Landscapes of Militarism, Commemoration & Defence

Military Camp in the AONB From Medieval castles to Cold War ammunition depots the AONB has a varied history of military activity and now is notably associated with the commemoration of fallen soldiers, especially in relation to the First World War.

The first nationally organised militarism in the AONB represented by network of Roman roads (see Historic Routeways) and two Roman forts.

Medieval fortifications including motte and bailey castles, fortified manor houses and the ruins of Wardour Castle. Wardour Castle is associated with the English Civil War when it was under seige.

There are a series of Rifle ranges dating from the 19th century onwards.

20th century military activity in the AONB is represented by earthworks associated with Military Railways created during World War One, World War Two and in the Cold War period and evidence for large scale temporary camps established in the First World War at both Fovant and Codford, including slight earthworks representing the camps layouts and at least two surviving huts. Remains from the Second World War including camps at Codford and several air fields, including Zeals at which the control tower survives as a house. World War Two aircraft crash sites which form the focus of local memory and discussions.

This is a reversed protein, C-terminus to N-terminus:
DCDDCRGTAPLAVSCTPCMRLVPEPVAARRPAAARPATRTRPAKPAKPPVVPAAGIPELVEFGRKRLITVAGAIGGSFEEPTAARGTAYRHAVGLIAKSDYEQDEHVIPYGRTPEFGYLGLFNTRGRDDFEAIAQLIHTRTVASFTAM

There are a nationally important group of Chalk Cap Badges at Fovant and single example from Codford. These symbolise the presence of regiments in the area from the First World War onwards and are the focus for yearly ceremonies.

There are also a series of dedicated War Grave Commission cemeteries associated with War Grave Commission style crosses and inscriptions. These form the focus for yearly ceremonies or remembrance.

Evidence of post 1945 is represented by the now mostly defunct RAF Chilmark, a large complex comprising a light railway, warehouses and underground bomb storage in former stone quarry workings; Knook Camp; and the military camp at Blandford which was first used in the 18th century and is built on the foot print of a 17th century race course.

More information on the military archaeology of the AONB can be accessed by clicking here: Theme 7: Landscapes of Militarism, Commemoration & Defence.

This document forms part of the wider AONB Historic Environment Action Plans.